Perhaps some may deride this as calling too much attention to itself, but if we can agree that this film invokes (intentionally) a fair degree of camp, and that part of camp appeal is the knowledge of a show being put on (in which the audience's spectatorship becomes disembodied from their set position, and they regard all the parts being played on-stage, behind the stage and of course themselves in the audience), this film rewards such a viewing amply, relishing the teen horror stereotypes while simultaneously trying to ape them within its limited means.  Raimi compensates his limited means through sheer ferocity -- and, like a pubescent choir boy trying to overcome his croaks by singing even louder, the result incites a paradoxical combo of knee-jerk parodic laughter and genuine terror.  This tonal imbalance has been the bane of his directing (in Spider-man you can never take his "serious" scenes seriously because it doesn't feel like he is; as a result those moments just drag on the entire enterprise) even as it gives his films an energy that few can match. It may be the aesthetic of an amateur, but it's far more compelling than the professional doggerel he's putting out these days.


Raiders of the Lost Ark: The Adaptation (1989, Eric Zala)

screened Friday July 6 2007 at Anthology Film Archives, NYC IMDb

It was a sold-out screening at AFA for this legendary video remake of Steven Spielberg's epic (TSPDT #247), made by director Eric Zala, actor Chris Strompolos and cameraman/FX wizard Jayson Lamb when they were twelve years old and finished seven years later. I think you have to be a fan of the original to appreciate just how much knowledge, meticulousness and sheer enthusiasm these three kids put into their version. And the big revelation for me (other than reaffirming what wonders can be wrought by the largely untapped potential of youth) was just how much appreciation I had for Spielberg's Raiders. I haven't seen the film in at least ten years but every single shot in this low-res Betamax remake rang clear as a bell with visual memories that were burned into my memory as surely as that crystal medallion burned into the hand of evil Nazi Toht.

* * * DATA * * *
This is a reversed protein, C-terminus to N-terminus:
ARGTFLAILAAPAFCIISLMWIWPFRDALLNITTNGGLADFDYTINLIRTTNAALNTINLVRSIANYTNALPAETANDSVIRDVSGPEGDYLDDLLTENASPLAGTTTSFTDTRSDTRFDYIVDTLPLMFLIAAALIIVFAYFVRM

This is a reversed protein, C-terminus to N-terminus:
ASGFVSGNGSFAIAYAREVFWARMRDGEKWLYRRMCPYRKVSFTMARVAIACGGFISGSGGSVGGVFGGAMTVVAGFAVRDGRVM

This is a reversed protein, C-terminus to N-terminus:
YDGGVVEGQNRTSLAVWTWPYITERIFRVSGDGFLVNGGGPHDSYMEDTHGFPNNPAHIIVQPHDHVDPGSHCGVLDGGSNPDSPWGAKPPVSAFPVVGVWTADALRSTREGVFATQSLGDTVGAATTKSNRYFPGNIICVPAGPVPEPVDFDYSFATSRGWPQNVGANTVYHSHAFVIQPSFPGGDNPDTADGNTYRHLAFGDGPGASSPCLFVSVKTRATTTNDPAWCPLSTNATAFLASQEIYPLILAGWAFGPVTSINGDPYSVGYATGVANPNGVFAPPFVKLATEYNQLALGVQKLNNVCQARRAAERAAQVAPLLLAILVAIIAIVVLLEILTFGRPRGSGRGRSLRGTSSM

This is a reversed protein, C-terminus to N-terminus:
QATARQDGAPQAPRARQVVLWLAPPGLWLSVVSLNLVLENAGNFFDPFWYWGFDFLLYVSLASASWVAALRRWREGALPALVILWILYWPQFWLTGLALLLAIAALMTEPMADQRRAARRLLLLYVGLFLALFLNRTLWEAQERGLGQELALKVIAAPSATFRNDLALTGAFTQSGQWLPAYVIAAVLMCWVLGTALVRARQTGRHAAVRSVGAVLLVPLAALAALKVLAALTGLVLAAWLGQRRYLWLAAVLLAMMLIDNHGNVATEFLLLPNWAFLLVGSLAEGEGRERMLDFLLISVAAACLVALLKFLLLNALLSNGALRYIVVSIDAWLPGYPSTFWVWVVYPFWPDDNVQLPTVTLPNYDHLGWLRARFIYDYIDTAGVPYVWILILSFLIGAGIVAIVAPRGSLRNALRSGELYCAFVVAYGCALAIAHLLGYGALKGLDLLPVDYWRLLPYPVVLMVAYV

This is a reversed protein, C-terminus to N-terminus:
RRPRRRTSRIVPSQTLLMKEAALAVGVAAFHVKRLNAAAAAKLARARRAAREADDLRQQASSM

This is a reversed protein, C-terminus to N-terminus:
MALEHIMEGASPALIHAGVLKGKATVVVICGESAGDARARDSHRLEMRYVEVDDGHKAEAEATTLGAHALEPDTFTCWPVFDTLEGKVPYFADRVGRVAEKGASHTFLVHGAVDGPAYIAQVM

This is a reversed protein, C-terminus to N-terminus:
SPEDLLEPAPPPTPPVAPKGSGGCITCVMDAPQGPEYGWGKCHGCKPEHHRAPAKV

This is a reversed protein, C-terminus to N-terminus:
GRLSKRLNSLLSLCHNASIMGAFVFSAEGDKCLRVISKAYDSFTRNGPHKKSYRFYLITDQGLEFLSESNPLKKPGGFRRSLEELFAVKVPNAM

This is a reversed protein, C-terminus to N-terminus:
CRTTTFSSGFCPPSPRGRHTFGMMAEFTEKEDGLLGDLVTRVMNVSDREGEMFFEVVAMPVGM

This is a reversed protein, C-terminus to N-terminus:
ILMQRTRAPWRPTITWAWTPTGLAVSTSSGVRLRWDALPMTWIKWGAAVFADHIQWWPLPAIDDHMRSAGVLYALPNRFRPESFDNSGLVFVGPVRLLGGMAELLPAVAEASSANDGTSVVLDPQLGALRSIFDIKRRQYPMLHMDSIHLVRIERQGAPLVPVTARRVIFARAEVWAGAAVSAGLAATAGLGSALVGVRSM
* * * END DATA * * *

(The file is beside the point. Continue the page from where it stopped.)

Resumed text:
The original Raiders is the second film that I saw on the TSPDT 1000, back in 1981 with my father. I saw it repeatedly on television after that and for years Indiana Jones was my favorite movie character (only to be supplanted upon adolescence by Holly Martins and T.E. Lawrence). My first directing experience was in third grade when I choreographed the opening jungle sequence with three classmates (who I recall eventually mutinied from the production once they realized that I was playing Indiana Jones). When I started taking flights to college, as I packed my luggage I would flash to the image of Indiana tossing his bullwhip and pistol on top of his open suitcase.

What's beautiful about the adaptation is how in paying tribute to all the little touches, and archetypal images and moments packed into the Spielberg version, it really raises one's esteem of the original, the intricacy of its construction and the sheer ebullience of its storytelling. Of course the film suffers in its condescending stereotypes towards Middle East culture, which, as much as the film relishes the familiarity of these cliches and playfully tweaks them, makes it a problematic film to regard in today's context. But it was just great to be reminded of a time when all that you wanted of a movie was to be entertained; on that score the film is overwhelming in its effort to do so.

Ed Halter wrote a great feature on the Raiders Adaptation for the Village Voice.

Quick thoughts following a re-viewing of The 40 Year-Old Virgin (2005, Judd Apatow)

screened June 24 2007 on DVD in Weehawken NJ IMDb

- This feels much looser than Knocked Up - a very thin and basic premise supplemented with thinly drawn sitcom characters.  It's astounding that they were able to sustain this for the better part of two hours.  How did they do it? By having inherently charismatic actors, and then having them improv, improv, improv those trite set-ups into unexpected  wit:  "we just take everything that's embarrassing and we move it out of here so it doesn't look like you live in Neverland Ranch."

- Something about the rhythm of human speech in this film that gives it the air of freshness.  The actors come off very natural (this can be even harder to do with improv scenarios than with tightly scripted scenes) which is critical since, again, they are playing cartoon types, Steve Carrell in particular.  Catherine Keener is able to add another dimension to her character just in the way she laughs.  Watching her in this made me realize how much she has in common with Barbara Stanwyck - a certain combination of intelligence and lasciviousness.

  - Cinematographically this film is more interesting than Knocked Up, at least in the electronics store where there's clever use of the TV displays.

- I had forgotten that this film also references "Everybody Loves Raymond" (Carrell watches it instead of the many porn tapes Paul Rudd bequeaths to him; in Knocked Up Paul Rudd has the memorable line about life being like an episode of "Raymond" except without the jokes) - what is it with Apatow and that show?